ArtsAutosBooksBusinessEducationEntertainmentFamilyFashionFoodGamesGenderHealthHolidaysHomeHubPagesPersonal FinancePetsPoliticsReligionSportsTechnologyTravel

Top 10 Interesting and Fun Facts About Mountains, Valleys, and Caves

Updated on March 1, 2019
stuff4kids profile image

Amanda is a retired educator with many years of experience teaching children of all ages and abilities in a wide range of contexts.

Discover fascinating facts about mountains, valleys, and caves
Discover fascinating facts about mountains, valleys, and caves | Source

1. What Is a Mountain?

A mountain is an area of land raised up from the earth's crust by tectonic plate movement and/or volcanic activity. There are four main types of mountain:

  1. Fold Mountains
  2. Volcanoes
  3. Fault-Block Mountains
  4. and Dome Mountains

Each of these types of mountain is formed in a particular way. Let's take a look at each of them in turn.

Mountains can be among the most austere and yet beautiful landscapes on Earth
Mountains can be among the most austere and yet beautiful landscapes on Earth | Source

Fold Mountains

When two of the earth's tectonic plates collide, the crust at the plate edges may crumple and fold under the strain, pushing up ranges of fold mountains.

This illustration shows how the Cape Fold Mountains were formed. Fold mountains form when the earth's crust bends and buckles
This illustration shows how the Cape Fold Mountains were formed. Fold mountains form when the earth's crust bends and buckles | Source

Volcanoes

A volcano forms when magma (molten rock) from deep inside the earth erupts on to the surface, building into a tall cone. Some of the world's highest mountains are volcanoes.

This diagram shows the formation and key features of a volcano. When an eruption happens, layers of lava and ash build up into a mountain
This diagram shows the formation and key features of a volcano. When an eruption happens, layers of lava and ash build up into a mountain | Source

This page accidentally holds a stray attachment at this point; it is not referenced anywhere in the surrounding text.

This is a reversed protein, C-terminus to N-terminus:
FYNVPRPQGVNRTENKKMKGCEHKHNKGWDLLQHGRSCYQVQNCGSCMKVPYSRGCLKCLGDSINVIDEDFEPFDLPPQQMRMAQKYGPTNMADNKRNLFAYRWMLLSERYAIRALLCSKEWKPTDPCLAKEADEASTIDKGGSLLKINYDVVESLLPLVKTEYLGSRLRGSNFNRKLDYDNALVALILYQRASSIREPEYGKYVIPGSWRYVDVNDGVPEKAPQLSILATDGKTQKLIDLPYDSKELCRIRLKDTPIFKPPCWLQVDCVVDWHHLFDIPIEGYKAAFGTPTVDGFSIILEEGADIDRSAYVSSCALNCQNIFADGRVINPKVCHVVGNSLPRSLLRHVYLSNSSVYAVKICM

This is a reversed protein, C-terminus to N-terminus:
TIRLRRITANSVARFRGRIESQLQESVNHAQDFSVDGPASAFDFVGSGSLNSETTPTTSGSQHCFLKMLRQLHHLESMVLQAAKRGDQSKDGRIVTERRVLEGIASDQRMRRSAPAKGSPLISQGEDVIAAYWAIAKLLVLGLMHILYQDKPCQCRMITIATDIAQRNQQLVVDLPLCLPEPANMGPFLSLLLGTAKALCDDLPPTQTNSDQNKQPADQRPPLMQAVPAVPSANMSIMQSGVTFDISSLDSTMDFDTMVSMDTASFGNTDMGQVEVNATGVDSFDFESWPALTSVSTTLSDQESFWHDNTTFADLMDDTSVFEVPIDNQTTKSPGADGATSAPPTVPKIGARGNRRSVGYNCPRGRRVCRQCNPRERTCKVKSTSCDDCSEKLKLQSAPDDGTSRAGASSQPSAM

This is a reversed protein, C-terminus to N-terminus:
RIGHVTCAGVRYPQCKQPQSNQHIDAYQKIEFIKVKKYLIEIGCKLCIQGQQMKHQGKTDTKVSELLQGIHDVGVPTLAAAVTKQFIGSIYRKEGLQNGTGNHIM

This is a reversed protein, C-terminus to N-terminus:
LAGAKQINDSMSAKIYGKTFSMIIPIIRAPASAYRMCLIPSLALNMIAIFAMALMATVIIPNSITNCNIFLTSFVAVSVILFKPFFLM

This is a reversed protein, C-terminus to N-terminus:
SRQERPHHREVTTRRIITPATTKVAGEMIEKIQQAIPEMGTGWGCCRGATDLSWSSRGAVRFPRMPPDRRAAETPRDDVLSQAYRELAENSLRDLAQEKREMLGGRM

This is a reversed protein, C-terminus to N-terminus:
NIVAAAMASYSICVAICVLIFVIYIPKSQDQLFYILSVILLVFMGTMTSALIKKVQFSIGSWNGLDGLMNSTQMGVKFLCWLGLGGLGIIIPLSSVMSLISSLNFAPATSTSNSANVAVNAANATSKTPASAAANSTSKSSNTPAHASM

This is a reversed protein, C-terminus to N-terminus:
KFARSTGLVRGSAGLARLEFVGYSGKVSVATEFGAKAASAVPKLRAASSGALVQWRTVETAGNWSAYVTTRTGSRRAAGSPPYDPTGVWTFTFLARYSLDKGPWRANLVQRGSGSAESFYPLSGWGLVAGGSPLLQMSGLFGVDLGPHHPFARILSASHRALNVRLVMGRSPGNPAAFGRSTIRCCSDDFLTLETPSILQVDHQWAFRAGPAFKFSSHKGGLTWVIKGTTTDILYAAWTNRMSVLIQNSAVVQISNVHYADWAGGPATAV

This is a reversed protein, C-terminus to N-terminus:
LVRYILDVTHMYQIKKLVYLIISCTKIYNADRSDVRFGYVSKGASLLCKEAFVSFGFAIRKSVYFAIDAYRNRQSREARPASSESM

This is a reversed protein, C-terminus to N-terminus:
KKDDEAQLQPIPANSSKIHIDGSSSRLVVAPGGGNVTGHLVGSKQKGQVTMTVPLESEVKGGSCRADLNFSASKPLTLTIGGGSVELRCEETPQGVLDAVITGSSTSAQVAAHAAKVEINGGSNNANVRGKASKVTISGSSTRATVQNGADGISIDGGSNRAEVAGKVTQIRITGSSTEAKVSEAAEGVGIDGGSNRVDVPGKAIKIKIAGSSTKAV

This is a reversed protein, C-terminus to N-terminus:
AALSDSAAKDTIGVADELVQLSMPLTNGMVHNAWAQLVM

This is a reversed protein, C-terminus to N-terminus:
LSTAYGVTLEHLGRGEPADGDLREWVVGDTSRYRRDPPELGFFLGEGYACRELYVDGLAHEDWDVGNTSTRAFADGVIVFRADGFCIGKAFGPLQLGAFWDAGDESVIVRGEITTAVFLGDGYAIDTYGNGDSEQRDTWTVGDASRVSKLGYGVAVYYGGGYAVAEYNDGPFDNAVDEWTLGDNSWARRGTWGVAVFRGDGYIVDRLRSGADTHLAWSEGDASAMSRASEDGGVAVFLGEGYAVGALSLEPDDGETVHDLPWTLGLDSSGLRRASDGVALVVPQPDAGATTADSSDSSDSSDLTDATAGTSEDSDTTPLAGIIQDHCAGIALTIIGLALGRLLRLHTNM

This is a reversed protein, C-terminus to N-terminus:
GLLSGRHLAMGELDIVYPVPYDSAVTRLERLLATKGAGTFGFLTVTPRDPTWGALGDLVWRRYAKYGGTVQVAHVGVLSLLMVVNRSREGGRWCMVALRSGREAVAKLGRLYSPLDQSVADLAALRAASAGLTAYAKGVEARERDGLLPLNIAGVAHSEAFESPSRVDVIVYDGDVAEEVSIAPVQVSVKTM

Fault-Block Mountains

Plate movements may squeeze layers of rock until they crack and snap. These cracks are called faults. Mountains form when a slab or block of rock is squeezed upwards.

The diagram below shows five phases in the formation of a fault-block mountain.

  1. Layers of rock form from deposited sediment and/or volcanic activity
  2. Tectonic plate movement causes the layers to lift and buckle
  3. At the highest stress point, a fault line emerges when the rock cracks
  4. As the rocks break, one layer slides over the other
  5. Over millions of years erosion alters the surface of the thrust-up rock, forming a mountain range along the fault line

A diagram showing the phases of the development of a fault-block mountain
A diagram showing the phases of the development of a fault-block mountain | Source

Dome Mountains

A large up-welling of molten rock beneath the earth's surface, called an igneous intrusion, may force up the overlying layers of rock into a huge bump. Mountains formed in this way are called dome mountains.

A photgraph of the Fresno Dome mountain, located in Madera County, California, USA
A photgraph of the Fresno Dome mountain, located in Madera County, California, USA | Source

2. Where Are the World's Major Mountain Ranges?

The map below shows the approximate locations of the world's major mountain ranges. These ranges are not only the highest but also the longest ranges of mountains in the world.

You may be interested to note that most of them follow the edges of the earth's tectonic plates.

Map of the Longest Mountain Ranges in the World

This is a map showing the locations of the world's highest and longest mountain ranges
This is a map showing the locations of the world's highest and longest mountain ranges | Source

Key to the Map

  1. Aleutian Range - 2,650 km (1,650 miles)
  2. Rocky Mountains - 4,800 km (3,000 miles)